F1 news in brief - Monday
Massa staying put, Hulkenberg to Sauber
|Focus turns to winning|
- Media and sponsor muzzle for Alonso in 2012 finale
- Grosjean staying at Lotus in 2013 - Boullier
- Buemi hopes to announce 2013 return 'soon'
- Ecclestone put $100m at risk for sale of F1
- F1's Global Expansion Slowed Due To Financial Problems
- Details of NBC F1 deal TV deal
- Ferrari on Massa: Wait and see
Massa staying put, Hulkenberg to Sauber
(GMM) Felipe Massa has done enough to secure a new Ferrari contract for 2013.
The Brazilian was at times even faster in Korea than his championship-challenging teammate Fernando Alonso, and after the race team boss Stefano Domenicali was all but confirming paddock rumors that a new deal will be announced imminently.
"As my friend (singer) Laura Pausini would say, 'Wait and see'," Domenicali said.
He said Ferrari's position would be made clear "very soon".
Asked if he still had any doubts he will still be racing a red car in 2013, the similarly-smiling 31-year-old Massa said in Korea: "No, I don't.
"But anyway we wait for the (right) time. I think it will be pretty soon to be honest."
With Massa's future now clear, it has also emerged that Nico Hulkenberg - until now a leading contender to replace the formerly-struggling Brazilian - will instead move over to Ferrari-powered Sauber to replace Sergio Perez.
"At the moment, my focus is simply on 2012 and doing the best I can," the German said in Korea after racing to an impressive sixth place.
But his future boss Peter Sauber told Blick newspaper on Sunday: "Nico's race was very strong."
Sauber said much less about Kamui Kobayashi's race, leaving it to Jenson Button to brand the Japanese an "idiot" and "Kobayashi" for his first-lap antics.
Kobayashi is believed in real danger of losing his seat to the Telmex-backed Esteban Gutierrez.
Button was also not impressed with his future McLaren teammate Sergio Perez's first-lap driving, saying of the Sauber pair: "It's very poor driving standards, considering this is the pinnacle of motor sport."
"A race is not two corners long and some people need to learn that. Whether they will ever learn that, we will have to wait and see," he added.
With Hulkenberg moving over to Sauber, reports suggest the leading contenders to replace him at Force India are Adrian Sutil, Jaime Alguersuari and Sebastien Buemi.
Media and sponsor muzzle for Alonso in 2012 finale
(GMM) Fernando Alonso will focus intensely on the final four races of the season amid a 'media muzzle', according to the German newspaper Bild.
The report said Ferrari's Spaniard - who finally lost his championship lead as his on-form title rival Sebastian Vettel won a third consecutive grand prix on Sunday - will not give any more interviews as the 2012 season draws to a close over the next six weeks through India, Abu Dhabi, the US and finally Brazil.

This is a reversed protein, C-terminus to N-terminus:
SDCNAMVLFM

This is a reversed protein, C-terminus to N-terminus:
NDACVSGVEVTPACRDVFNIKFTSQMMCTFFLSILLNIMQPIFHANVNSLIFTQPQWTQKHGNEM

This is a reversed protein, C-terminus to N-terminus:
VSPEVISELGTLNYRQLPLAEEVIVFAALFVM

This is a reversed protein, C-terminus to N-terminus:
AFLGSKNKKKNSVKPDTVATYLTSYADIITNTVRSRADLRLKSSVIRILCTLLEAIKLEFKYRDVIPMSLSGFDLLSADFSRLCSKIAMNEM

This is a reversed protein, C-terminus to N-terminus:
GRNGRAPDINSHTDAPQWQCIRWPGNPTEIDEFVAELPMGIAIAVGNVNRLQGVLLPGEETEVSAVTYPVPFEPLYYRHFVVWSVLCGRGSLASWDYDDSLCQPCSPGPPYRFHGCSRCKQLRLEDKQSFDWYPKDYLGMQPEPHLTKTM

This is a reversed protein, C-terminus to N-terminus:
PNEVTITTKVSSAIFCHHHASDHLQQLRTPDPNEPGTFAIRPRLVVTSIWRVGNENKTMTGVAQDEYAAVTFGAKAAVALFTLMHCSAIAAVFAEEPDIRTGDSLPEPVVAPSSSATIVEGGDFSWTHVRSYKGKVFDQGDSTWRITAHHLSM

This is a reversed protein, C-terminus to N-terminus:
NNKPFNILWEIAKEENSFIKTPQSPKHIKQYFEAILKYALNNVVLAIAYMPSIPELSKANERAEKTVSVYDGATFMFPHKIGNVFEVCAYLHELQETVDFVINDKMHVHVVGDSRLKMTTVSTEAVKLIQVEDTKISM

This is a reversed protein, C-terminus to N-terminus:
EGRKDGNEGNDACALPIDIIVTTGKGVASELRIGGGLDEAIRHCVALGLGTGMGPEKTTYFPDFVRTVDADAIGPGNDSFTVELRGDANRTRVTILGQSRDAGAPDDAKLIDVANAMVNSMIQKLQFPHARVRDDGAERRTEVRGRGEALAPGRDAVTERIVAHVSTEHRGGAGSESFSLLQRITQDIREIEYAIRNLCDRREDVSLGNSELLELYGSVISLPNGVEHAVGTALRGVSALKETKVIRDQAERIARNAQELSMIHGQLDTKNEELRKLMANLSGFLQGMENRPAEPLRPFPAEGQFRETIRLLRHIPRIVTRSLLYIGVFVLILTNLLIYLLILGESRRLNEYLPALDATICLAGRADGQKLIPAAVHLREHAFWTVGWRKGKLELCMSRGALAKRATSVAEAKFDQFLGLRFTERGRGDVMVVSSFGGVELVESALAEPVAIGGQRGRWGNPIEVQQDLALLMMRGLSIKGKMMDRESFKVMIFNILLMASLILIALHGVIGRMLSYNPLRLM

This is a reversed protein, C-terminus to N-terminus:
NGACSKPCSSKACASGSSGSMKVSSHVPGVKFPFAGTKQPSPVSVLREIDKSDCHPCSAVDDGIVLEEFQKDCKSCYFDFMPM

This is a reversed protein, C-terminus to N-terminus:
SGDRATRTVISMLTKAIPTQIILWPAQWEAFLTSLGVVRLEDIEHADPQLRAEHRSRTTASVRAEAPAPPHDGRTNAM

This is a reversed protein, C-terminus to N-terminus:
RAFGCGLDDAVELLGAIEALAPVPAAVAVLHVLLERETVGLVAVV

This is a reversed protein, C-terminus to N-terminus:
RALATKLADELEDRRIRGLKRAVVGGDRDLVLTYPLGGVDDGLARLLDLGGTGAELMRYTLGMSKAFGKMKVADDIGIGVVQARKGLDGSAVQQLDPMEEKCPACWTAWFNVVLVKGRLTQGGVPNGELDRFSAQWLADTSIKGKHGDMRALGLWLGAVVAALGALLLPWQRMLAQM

Bild also said Alonso will even curtail the time he will spend with Ferrari's sponsors between now and the season finale in late November.
Alonso looked disappointed on the Korea podium on Sunday, but he insisted that while making up the now 6-point deficit will be "extremely tough", it is not over yet.
"The important thing is to be first when you are crossing the line in Interlagos," he is quoted by El Mundo newspaper.
Alonso suggested German Vettel cannot continue to expect to experience "perfect weekends" as he did in Singapore, Suzuka and Korea.
"Congratulations for that (the wins)," he said, referring to his Red Bull rival, "but when everything goes smoothly for so long, inevitably sooner or later something has to happen."
Inevitably, off-track psychological elements like that will tinge the intense battle over the final races, but Vettel revealed that - even privately - Alonso was noble in defeat on Sunday.
"He said 'Well done', that's it," the 25-year-old told Bild.
"He just congratulated me very fairly. Mark (Webber) too. I like fairness like that, showing respect even when we are fighting one another and giving each other nothing.
"There are days when you are beaten, that's part of it."
Asked if he has Alonso's phone number, Vettel admitted: "No, but I don't have too many other drivers' numbers either!"
Grosjean staying at Lotus in 2013 - Boullier
(GMM) Eric Boullier has ended the uncertainty about Romain Grosjean's future in formula one.
Amid the Frenchman's first-lap troubles this year, culminating in him being branded a "nutcase" by Mark Webber at Suzuka, Lotus boss Boullier and team owner Gerard Lopez had refused to guarantee Grosjean will stay put in 2013.
But, even after admitting he was "nervous" before Sunday's Korean grand prix, the 26-year-old managed to avoid the first corner chaos and finish the race seventh.